Fatigue after a period of mental work is not only psychological. French researchers, whose work is published in August 2022 in Current Biologyhave identified what is happening in the brain at this time.
When mental work leads to cognitive fatigue, increased effort becomes necessary to continue to exert cognitive control. Decisions then tend to become more impulsive.
The origins of this fatigue are hotly debated. Antonius Wiehler, from Sorbonne Universities, and his colleagues (1) proposed that the cost in effort would be linked to the need to recycle potentially toxic substances accumulated during the effort of cognitive control.
They validated this hypothesis using brain imaging technology to monitor brain metabolites throughout the rough equivalent of a workday during which two groups of participants performed tasks requiring cognitive control. high or low demand, interspersed with economic decisions.
The fatigue markers that were related to the quality of choices during economic decisions were present only in the group that underwent a high demand for cognitive control. Participants then had a preference for short-time, low-effort options. (After a day of mental work, financial decisions become more impulsive – Decision fatigue causes doctors to prescribe more antibiotics as the day progresses)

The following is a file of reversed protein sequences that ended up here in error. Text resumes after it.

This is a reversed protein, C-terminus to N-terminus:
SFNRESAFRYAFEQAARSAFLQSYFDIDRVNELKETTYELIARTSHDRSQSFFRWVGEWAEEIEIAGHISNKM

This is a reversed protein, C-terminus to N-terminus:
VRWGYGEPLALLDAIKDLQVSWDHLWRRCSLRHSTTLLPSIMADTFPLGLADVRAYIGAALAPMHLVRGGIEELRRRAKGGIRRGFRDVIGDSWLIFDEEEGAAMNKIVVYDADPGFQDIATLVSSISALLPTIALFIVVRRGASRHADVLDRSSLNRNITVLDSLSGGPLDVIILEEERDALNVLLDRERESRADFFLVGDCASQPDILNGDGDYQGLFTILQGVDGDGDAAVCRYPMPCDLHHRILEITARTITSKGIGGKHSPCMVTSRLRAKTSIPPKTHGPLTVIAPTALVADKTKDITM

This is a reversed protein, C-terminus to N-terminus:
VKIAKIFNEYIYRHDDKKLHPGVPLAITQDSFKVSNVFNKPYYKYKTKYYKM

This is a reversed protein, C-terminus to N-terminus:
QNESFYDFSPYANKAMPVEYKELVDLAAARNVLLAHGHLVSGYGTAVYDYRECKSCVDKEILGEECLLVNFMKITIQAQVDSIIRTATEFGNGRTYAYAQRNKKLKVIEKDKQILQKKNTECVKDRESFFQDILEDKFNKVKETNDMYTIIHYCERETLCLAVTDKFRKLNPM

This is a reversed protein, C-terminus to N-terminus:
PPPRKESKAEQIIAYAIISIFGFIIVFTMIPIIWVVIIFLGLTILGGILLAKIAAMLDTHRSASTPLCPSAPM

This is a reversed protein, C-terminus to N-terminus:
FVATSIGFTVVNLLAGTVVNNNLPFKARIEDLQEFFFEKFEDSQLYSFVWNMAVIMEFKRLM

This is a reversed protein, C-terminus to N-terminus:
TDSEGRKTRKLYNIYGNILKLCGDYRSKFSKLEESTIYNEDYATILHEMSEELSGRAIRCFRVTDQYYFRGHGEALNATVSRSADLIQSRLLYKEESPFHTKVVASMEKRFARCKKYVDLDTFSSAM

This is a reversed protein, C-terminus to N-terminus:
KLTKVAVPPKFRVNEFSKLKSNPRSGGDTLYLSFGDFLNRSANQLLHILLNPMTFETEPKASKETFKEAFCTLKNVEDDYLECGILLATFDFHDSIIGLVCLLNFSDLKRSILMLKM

At the end of the day, high-demand cognitive work resulted in higher concentration and release of glutamate in a brain region of cognitive control, the lateral prefrontal cortex, compared to low-demand cognitive work and another brain region. little involved in cognitive work (the primary visual cortex).
Glutamate is the most important excitatory neurotransmitter in the central nervous system. A neurotransmitter is said to be excitatory when it increases communication between neurons.
Combined with previous imaging data, “
these results support a neuro-metabolic model in which glutamate accumulation triggers a regulatory mechanism that makes activation of the lateral prefrontal cortex more costly, explaining why cognitive control is more difficult to mobilize after a hard day’s work“, conclude the researchers. (Without the “reset” that sleep allows, the brain becomes hyperconnected and saturated)
For more information, see the links below.
(1) Francesca Branzoli, Isaac Adanyeguh, Fanny Mochel, Mathias Pessiglione.
Psychomedia with sources: Cell Press, CurrentBiology.
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